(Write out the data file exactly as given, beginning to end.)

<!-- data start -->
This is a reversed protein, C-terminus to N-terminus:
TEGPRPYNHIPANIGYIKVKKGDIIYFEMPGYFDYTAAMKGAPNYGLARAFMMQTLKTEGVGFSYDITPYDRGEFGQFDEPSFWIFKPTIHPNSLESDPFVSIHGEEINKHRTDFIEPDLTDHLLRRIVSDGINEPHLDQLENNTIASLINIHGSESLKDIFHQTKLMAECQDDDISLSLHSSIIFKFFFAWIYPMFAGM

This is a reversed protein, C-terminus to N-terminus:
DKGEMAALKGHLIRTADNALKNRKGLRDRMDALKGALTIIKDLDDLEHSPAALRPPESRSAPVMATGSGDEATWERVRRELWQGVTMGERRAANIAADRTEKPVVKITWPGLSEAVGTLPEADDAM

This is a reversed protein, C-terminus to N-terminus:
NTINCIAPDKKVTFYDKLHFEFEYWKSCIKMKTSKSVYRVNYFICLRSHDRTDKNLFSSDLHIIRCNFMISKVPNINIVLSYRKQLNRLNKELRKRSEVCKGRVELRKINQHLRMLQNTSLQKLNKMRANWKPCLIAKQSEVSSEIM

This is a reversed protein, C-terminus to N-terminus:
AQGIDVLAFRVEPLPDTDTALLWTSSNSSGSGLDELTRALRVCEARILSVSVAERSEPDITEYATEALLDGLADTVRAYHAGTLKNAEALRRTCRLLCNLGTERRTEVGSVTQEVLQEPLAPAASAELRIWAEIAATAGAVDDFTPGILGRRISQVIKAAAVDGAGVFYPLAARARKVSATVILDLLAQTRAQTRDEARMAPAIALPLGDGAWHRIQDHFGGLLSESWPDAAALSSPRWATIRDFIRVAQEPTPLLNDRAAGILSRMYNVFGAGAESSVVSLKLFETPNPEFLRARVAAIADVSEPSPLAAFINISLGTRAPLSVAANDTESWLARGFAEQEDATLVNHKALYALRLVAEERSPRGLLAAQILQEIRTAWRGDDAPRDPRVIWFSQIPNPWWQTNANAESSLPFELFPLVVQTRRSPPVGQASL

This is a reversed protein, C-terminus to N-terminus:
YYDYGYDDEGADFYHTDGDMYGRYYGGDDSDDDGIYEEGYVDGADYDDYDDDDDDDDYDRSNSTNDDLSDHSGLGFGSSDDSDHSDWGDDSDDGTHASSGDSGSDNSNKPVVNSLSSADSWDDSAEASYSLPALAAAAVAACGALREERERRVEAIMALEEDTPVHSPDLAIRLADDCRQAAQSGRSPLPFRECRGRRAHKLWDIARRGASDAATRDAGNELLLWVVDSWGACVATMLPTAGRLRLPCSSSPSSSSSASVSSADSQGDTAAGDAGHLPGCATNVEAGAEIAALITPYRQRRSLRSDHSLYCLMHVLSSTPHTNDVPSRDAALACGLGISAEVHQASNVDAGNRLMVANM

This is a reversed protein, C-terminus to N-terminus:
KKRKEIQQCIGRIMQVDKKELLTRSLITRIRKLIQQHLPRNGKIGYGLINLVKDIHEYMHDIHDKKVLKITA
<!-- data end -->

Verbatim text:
This is a reversed protein, C-terminus to N-terminus:
TEGPRPYNHIPANIGYIKVKKGDIIYFEMPGYFDYTAAMKGAPNYGLARAFMMQTLKTEGVGFSYDITPYDRGEFGQFDEPSFWIFKPTIHPNSLESDPFVSIHGEEINKHRTDFIEPDLTDHLLRRIVSDGINEPHLDQLENNTIASLINIHGSESLKDIFHQTKLMAECQDDDISLSLHSSIIFKFFFAWIYPMFAGM

This is a reversed protein, C-terminus to N-terminus:
DKGEMAALKGHLIRTADNALKNRKGLRDRMDALKGALTIIKDLDDLEHSPAALRPPESRSAPVMATGSGDEATWERVRRELWQGVTMGERRAANIAADRTEKPVVKITWPGLSEAVGTLPEADDAM

This is a reversed protein, C-terminus to N-terminus:
NTINCIAPDKKVTFYDKLHFEFEYWKSCIKMKTSKSVYRVNYFICLRSHDRTDKNLFSSDLHIIRCNFMISKVPNINIVLSYRKQLNRLNKELRKRSEVCKGRVELRKINQHLRMLQNTSLQKLNKMRANWKPCLIAKQSEVSSEIM

This is a reversed protein, C-terminus to N-terminus:
AQGIDVLAFRVEPLPDTDTALLWTSSNSSGSGLDELTRALRVCEARILSVSVAERSEPDITEYATEALLDGLADTVRAYHAGTLKNAEALRRTCRLLCNLGTERRTEVGSVTQEVLQEPLAPAASAELRIWAEIAATAGAVDDFTPGILGRRISQVIKAAAVDGAGVFYPLAARARKVSATVILDLLAQTRAQTRDEARMAPAIALPLGDGAWHRIQDHFGGLLSESWPDAAALSSPRWATIRDFIRVAQEPTPLLNDRAAGILSRMYNVFGAGAESSVVSLKLFETPNPEFLRARVAAIADVSEPSPLAAFINISLGTRAPLSVAANDTESWLARGFAEQEDATLVNHKALYALRLVAEERSPRGLLAAQILQEIRTAWRGDDAPRDPRVIWFSQIPNPWWQTNANAESSLPFELFPLVVQTRRSPPVGQASL

This is a reversed protein, C-terminus to N-terminus:
YYDYGYDDEGADFYHTDGDMYGRYYGGDDSDDDGIYEEGYVDGADYDDYDDDDDDDDYDRSNSTNDDLSDHSGLGFGSSDDSDHSDWGDDSDDGTHASSGDSGSDNSNKPVVNSLSSADSWDDSAEASYSLPALAAAAVAACGALREERERRVEAIMALEEDTPVHSPDLAIRLADDCRQAAQSGRSPLPFRECRGRRAHKLWDIARRGASDAATRDAGNELLLWVVDSWGACVATMLPTAGRLRLPCSSSPSSSSSASVSSADSQGDTAAGDAGHLPGCATNVEAGAEIAALITPYRQRRSLRSDHSLYCLMHVLSSTPHTNDVPSRDAALACGLGISAEVHQASNVDAGNRLMVANM

This is a reversed protein, C-terminus to N-terminus:
KKRKEIQQCIGRIMQVDKKELLTRSLITRIRKLIQQHLPRNGKIGYGLINLVKDIHEYMHDIHDKKVLKITA